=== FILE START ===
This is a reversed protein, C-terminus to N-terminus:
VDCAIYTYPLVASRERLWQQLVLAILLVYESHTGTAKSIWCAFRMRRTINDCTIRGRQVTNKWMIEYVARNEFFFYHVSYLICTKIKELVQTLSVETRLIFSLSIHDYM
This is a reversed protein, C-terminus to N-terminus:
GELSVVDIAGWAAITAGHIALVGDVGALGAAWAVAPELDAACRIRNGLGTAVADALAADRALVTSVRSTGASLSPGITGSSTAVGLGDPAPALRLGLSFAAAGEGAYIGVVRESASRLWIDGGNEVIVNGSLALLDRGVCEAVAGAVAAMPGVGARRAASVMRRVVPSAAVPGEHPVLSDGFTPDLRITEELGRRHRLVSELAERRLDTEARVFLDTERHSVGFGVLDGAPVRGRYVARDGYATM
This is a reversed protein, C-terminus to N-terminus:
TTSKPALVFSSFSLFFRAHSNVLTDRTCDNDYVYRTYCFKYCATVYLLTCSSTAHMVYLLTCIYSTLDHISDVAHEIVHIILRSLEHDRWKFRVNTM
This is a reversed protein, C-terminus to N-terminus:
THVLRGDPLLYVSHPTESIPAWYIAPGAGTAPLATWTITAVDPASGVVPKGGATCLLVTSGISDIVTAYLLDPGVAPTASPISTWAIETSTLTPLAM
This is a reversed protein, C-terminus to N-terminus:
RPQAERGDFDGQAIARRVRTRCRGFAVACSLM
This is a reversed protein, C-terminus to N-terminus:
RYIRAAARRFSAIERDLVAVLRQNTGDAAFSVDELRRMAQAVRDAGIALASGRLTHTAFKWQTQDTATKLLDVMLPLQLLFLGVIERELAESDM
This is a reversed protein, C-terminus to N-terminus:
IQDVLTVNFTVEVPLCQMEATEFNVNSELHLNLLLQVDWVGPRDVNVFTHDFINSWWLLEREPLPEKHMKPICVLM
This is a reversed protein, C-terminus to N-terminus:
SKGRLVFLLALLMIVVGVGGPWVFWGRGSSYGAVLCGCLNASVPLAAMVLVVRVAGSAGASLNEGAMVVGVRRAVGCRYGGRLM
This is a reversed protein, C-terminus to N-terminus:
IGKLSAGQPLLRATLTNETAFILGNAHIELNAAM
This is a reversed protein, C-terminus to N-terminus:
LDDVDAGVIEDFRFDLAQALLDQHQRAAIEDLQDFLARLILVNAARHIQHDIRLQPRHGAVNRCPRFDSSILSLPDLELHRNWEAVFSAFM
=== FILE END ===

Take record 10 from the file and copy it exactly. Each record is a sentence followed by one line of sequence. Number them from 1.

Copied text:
This is a reversed protein, C-terminus to N-terminus:
LDDVDAGVIEDFRFDLAQALLDQHQRAAIEDLQDFLARLILVNAARHIQHDIRLQPRHGAVNRCPRFDSSILSLPDLELHRNWEAVFSAFM